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Columnists > Toni Hargis

Toni Hargis
Toni Summers Hargis is the author of The Stress-Free Guide to Studying In the States; A Step-by-Step Plan for International Students (Summertime). She is also the author of 'Rules, Britannia; An Insider’s Guide to Life in the United Kingdom' (St. Martin’s Press) and blogs as Expat Mum.

Toni Hargis

Global Citizenry – Ruined By Red Tape

Posted by: Carole on Wednesday November 19, 2014 (02:54:54)   (3081 Reads)
Toni Hargis
You’d think with so many people moving around the world, holding citizenship in more than one country and generally being planetary, the countries of origin would come to terms with it all and well, not put so many obstacles in the way.

I understand the need to (try to) regulate who comes in, especially if they end up receiving benefits having never paid into the system; (although one might argue many natives do the same). The UK is up in arms at the moment at the number of immigrants apparently claiming welfare benefits and living in free housing, although there are restrictions on this, as explained here. Possibly because of the number of EU citizens entering the UK, there are now tougher entrance requirements for non-EU citizens, including those married to Brits.    more ...

Toni Hargis

Like Waking From A Deep, Deep Sleep

Posted by: Carole on Saturday October 18, 2014 (17:44:43)   (3422 Reads)
Toni Hargis
I saw an article yesterday reminding everyone that London’s iconic “Gherkin” building is ten years old. I’m not familiar with it at all. Oh, I know what it looks like, where it is and that its real name is its street address, 30, St. Mary Axe, but it’s not part of my London. I left in 1990, so the Gherkin, along with the Shard, the new St. Pancras station and many others (not to mention numerous new tube lines) weren’t there when I lived in London.

For four years of my working life I lived in Wimbledon, and these days, despite visiting various friends each year, I can barely navigate my way around. The train station had no shops, and the dreaded one-way system didn’t exist; the only thing that looks remotely familiar is the village High Street.    more ...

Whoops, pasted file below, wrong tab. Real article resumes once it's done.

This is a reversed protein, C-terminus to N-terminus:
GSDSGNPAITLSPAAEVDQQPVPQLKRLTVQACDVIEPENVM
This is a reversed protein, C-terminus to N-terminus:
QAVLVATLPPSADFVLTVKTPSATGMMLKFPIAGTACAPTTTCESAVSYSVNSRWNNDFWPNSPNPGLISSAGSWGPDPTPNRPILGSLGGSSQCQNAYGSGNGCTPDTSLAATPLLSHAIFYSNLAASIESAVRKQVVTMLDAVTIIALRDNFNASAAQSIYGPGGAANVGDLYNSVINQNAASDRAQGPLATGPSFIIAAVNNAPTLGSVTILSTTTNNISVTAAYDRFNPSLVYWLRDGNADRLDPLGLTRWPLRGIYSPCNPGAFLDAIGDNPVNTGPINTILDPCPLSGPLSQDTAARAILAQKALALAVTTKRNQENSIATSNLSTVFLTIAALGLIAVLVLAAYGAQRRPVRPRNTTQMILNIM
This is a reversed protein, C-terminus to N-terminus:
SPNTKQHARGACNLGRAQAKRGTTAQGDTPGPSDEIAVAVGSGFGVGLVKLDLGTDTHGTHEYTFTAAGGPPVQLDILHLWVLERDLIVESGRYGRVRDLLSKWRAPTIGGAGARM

Toni Hargis

The Special Relationship

Posted by: Carole on Wednesday September 17, 2014 (03:50:09)   (1615 Reads)
Toni Hargis
At some point during World War 2, the United Kingdom and the United States of America put aside their previous military differences and announced that theirs was a “special relationship”. In truth it’s been a rather tortuous rivalry ever since they first chucked our tea overboard, but what the heck; let bygones be bygones. Only recently we saw Hillary Clinton (as Secretary of State) pointing out that the relationship “stands the test of time”, even though said “time” has only been a matter of decades. Now, various polls show that a majority of Brits think the USA is quite good, and Americans return the compliment with similar, positive numbers.    more ...

Toni Hargis

Forgetting My English

Posted by: Carole on Monday August 18, 2014 (04:16:46)   (4629 Reads)
Toni Hargis
I suppose it’s inevitable that when you go years without speaking your native language, you start to forget a few words. Apparently it’s called language attrition and is a well-known phenomenon, particularly if you avoid speaking your native language while learning a new language, or if you rarely come across people who speak your native language. A French friend, who has lived abroad for more than thirty years and now lives in Ireland, tells me that she often forgets French words and it takes her a good couple of weeks to get back into French-speaking mode every summer. An English friend now living in Portugal reports that while she speaks mainly English, she occasionally finds herself slipping a Portuguese word into an otherwise English sentence. (Would this be called Portlish, in the style of Franglais or Spanglish, I wonder?)    more ...

Toni Hargis

“That’s Just Who I Am” – Assimilate Or Be Yourself?

Posted by: Carole on Friday July 18, 2014 (01:05:45)   (5173 Reads)
Toni Hargis